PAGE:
People talk about a desire to break down the barriers they see springing up between them and their neighbours. But often, they don’t know how. For English civil society to flourish in our fast changing world, we must begin to answer that question.
Our website and helpline work well, reaching over 1.5 million people, and we have dipped our toe in with a couple of regional admin offices. But we know that if we really want to enhance our face-to-face support and work more closely with older people we need to be embedded in their communities.
We are now twelve months into our inquiry into the future of civil society in England, engaging over 1,500 people in deep discussion — what have we heard?
Civil society, like the society it serves, is ever changing. If we are to harness the transformative energy of young people and communities, structures and funding will need to change to keep pace. People are eager to work together for the common good, we just need the government and funders to loosen the chains and let it happen.
What exactly are the characteristics which make a good organisation in the aftermath of the Oxfam and Save the Children scandal? I think we know such bodies when we come across them, and they are often grassroots initiatives with a strong sense of place and locale, and of mission and founding leadership.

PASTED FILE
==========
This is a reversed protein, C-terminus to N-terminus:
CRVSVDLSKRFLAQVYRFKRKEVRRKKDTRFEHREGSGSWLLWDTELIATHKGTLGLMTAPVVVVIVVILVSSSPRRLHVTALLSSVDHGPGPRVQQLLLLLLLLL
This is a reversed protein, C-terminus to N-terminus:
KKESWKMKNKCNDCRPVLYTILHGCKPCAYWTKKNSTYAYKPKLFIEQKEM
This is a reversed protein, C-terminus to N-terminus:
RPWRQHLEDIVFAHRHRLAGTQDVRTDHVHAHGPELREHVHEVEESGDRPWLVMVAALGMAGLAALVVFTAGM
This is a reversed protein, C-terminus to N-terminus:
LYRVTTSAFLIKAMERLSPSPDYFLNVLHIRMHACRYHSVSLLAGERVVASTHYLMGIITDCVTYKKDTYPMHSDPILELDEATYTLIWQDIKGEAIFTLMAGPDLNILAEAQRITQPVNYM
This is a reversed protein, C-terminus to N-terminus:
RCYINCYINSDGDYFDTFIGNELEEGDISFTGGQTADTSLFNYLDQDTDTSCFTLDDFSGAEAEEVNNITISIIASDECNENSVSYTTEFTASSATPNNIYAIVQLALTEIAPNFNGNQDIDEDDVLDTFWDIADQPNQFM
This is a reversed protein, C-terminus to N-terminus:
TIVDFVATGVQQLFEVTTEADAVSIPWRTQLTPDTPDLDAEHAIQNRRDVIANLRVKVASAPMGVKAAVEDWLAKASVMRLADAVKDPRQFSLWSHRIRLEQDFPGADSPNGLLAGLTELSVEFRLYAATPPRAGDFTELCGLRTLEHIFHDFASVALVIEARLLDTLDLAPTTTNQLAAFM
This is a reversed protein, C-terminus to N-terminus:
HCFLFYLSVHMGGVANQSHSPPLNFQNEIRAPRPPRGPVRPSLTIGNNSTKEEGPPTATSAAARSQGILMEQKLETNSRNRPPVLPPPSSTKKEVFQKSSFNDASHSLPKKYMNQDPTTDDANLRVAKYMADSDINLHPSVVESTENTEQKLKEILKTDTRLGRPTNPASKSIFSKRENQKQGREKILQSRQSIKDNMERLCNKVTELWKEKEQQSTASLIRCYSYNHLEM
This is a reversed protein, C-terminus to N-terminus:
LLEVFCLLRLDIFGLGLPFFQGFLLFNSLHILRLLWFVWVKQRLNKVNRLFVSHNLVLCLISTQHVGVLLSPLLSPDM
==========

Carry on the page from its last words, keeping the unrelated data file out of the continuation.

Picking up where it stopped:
Will the future be stronger for voluntary sector providers of adult social care if disabled people are truly at the heart of our decision-making? Why do professionals talk on behalf of their beneficiaries when people themselves and their families are capable of and willing to speak up?
A few years ago, YHLCOSA, a charity working to prevent sexual harm, made radical changes to the way it operates. It was a change which saw the charity develop much stronger relationships with its local business community, in order to support its work across Yorkshire, the Humber and Lincolnshire.
Sexual abuse, exploitation and assault, and resulting cover-ups at Oxfam, Save the Children and others have dominated headlines. What does it mean for the future? Have your say.
Bolivia has a deep history of resistance. After over 500 years of colonisation, it continues to be home to the largest and most diverse indigenous population in the continent, with 36 different indigenous peoples officially recorded. At the turn of the millennium movements successfully took on both a multinational corporation and a President – paving the way for the election of the incumbent Movimiento Al Socialismo (MAS) and the country's first indigenous President in 2005.
So many organisations are seeking to make a difference to people’s lives today. But how can we involve the communities we work with in shaping the policies and systems that will change their tomorrows too?